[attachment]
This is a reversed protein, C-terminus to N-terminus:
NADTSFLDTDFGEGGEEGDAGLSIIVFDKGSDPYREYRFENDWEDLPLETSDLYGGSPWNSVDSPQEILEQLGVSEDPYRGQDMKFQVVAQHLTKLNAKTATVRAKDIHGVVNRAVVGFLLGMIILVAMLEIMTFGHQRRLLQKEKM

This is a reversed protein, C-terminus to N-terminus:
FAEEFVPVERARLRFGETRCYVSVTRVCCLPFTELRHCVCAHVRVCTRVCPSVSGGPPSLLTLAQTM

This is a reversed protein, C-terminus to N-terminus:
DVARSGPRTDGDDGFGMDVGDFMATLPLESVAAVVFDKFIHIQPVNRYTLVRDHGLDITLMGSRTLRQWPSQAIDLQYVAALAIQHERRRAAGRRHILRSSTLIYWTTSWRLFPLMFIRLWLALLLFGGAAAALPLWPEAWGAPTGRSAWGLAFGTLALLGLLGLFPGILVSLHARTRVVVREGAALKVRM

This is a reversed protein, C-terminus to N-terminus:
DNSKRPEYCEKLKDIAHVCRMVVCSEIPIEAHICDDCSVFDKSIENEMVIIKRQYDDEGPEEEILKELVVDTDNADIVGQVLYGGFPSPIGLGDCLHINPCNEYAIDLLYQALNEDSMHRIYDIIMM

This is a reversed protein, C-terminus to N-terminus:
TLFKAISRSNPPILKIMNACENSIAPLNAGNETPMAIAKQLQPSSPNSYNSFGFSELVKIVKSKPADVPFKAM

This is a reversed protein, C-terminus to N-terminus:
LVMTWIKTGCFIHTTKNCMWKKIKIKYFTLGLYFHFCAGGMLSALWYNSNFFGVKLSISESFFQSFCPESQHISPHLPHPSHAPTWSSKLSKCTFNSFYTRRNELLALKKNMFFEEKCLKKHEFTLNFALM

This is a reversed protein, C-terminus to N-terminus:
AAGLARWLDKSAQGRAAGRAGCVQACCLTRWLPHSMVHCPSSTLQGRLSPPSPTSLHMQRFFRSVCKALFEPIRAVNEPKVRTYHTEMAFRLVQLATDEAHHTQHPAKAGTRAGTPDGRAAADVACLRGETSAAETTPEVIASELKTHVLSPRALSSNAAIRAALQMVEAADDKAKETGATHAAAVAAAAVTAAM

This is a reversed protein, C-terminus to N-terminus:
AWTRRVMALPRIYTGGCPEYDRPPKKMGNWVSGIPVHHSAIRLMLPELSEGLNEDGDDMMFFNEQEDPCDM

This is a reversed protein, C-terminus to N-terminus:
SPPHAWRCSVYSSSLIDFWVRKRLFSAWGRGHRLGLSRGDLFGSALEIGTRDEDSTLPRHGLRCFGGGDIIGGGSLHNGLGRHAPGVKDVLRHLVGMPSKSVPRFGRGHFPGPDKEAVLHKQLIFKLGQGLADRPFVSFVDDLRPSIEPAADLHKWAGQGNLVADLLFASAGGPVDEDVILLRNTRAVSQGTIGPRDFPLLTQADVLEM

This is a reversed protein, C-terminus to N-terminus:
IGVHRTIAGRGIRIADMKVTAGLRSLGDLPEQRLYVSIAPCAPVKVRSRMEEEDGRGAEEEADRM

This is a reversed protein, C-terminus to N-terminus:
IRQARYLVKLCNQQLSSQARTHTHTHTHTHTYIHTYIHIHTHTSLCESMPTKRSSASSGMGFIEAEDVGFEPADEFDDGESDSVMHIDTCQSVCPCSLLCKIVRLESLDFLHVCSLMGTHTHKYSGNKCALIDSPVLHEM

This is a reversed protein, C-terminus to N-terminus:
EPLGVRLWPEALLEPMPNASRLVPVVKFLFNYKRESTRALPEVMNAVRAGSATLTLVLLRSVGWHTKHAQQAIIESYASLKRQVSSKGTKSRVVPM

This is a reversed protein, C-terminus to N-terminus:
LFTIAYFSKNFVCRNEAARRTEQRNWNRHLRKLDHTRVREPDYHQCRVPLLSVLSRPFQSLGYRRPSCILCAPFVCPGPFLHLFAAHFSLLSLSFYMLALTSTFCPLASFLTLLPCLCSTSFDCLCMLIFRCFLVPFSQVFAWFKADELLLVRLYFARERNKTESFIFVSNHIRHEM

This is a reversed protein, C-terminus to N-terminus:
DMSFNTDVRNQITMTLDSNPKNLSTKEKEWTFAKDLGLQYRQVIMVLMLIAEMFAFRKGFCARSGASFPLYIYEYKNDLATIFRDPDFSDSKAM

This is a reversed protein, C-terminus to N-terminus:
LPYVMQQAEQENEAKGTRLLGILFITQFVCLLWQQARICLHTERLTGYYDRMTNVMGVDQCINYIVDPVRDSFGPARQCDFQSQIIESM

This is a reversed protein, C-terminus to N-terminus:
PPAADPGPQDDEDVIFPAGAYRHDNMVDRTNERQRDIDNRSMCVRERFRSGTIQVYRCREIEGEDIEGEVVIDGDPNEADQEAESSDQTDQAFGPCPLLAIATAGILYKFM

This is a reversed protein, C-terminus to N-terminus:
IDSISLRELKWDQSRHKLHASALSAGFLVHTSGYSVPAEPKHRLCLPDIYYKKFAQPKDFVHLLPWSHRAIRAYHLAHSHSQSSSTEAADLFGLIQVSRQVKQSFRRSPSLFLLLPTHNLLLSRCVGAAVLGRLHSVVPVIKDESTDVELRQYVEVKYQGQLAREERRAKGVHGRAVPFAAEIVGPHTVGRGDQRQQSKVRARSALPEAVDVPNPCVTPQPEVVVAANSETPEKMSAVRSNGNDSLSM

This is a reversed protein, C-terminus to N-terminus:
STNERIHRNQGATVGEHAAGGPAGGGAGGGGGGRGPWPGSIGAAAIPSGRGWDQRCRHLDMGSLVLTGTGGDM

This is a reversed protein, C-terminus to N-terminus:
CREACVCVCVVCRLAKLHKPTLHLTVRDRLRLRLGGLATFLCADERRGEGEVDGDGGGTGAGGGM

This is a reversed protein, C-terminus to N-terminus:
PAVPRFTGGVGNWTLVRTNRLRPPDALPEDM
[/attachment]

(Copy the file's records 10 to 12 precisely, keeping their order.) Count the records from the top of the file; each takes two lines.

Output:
This is a reversed protein, C-terminus to N-terminus:
IGVHRTIAGRGIRIADMKVTAGLRSLGDLPEQRLYVSIAPCAPVKVRSRMEEEDGRGAEEEADRM

This is a reversed protein, C-terminus to N-terminus:
IRQARYLVKLCNQQLSSQARTHTHTHTHTHTYIHTYIHIHTHTSLCESMPTKRSSASSGMGFIEAEDVGFEPADEFDDGESDSVMHIDTCQSVCPCSLLCKIVRLESLDFLHVCSLMGTHTHKYSGNKCALIDSPVLHEM

This is a reversed protein, C-terminus to N-terminus:
EPLGVRLWPEALLEPMPNASRLVPVVKFLFNYKRESTRALPEVMNAVRAGSATLTLVLLRSVGWHTKHAQQAIIESYASLKRQVSSKGTKSRVVPM